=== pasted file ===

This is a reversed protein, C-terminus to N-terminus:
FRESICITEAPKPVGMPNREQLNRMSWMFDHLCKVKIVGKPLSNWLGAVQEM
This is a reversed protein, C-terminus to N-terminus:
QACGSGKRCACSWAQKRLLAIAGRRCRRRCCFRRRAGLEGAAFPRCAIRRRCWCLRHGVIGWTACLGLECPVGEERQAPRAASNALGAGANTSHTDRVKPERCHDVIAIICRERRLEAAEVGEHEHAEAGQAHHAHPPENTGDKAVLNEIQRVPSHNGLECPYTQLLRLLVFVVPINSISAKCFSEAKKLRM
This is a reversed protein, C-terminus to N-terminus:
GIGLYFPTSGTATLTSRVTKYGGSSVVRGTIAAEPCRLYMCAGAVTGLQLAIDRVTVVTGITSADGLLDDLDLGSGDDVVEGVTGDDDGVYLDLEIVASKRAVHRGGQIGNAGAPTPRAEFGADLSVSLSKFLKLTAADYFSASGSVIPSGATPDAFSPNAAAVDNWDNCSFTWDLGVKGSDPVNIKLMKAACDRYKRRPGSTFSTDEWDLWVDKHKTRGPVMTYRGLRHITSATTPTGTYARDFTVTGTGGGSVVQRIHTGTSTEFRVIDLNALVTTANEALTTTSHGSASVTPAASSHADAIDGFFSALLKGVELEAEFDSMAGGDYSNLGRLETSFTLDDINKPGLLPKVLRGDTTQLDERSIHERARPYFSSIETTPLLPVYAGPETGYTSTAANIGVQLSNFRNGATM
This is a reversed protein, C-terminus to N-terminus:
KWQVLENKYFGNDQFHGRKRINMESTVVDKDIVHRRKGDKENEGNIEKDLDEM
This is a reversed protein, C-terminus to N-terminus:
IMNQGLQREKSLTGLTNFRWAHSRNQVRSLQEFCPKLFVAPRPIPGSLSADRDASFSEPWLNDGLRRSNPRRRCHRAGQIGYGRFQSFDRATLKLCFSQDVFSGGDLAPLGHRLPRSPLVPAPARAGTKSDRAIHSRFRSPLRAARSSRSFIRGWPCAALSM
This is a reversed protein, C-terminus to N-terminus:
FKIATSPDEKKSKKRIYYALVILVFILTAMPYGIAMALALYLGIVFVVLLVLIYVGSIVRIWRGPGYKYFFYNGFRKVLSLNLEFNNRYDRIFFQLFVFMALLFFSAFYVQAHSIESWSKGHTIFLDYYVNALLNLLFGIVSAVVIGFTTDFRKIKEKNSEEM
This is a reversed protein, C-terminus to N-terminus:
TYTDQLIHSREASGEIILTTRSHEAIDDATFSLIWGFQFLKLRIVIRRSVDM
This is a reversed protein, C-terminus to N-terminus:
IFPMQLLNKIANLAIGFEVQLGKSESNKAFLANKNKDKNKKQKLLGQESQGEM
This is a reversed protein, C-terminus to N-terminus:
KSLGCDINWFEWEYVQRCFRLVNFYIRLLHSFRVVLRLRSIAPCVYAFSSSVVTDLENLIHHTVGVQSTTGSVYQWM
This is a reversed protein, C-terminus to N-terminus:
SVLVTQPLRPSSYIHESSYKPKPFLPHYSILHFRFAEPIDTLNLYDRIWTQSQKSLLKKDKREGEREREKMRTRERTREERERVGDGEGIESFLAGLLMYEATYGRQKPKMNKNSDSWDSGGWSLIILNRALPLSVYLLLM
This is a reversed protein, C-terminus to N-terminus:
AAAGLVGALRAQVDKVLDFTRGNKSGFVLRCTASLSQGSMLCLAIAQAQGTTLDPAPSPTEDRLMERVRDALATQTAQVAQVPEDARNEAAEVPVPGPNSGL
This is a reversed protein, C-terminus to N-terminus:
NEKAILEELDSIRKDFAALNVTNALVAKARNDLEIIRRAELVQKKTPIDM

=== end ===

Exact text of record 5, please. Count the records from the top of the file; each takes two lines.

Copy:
This is a reversed protein, C-terminus to N-terminus:
IMNQGLQREKSLTGLTNFRWAHSRNQVRSLQEFCPKLFVAPRPIPGSLSADRDASFSEPWLNDGLRRSNPRRRCHRAGQIGYGRFQSFDRATLKLCFSQDVFSGGDLAPLGHRLPRSPLVPAPARAGTKSDRAIHSRFRSPLRAARSSRSFIRGWPCAALSM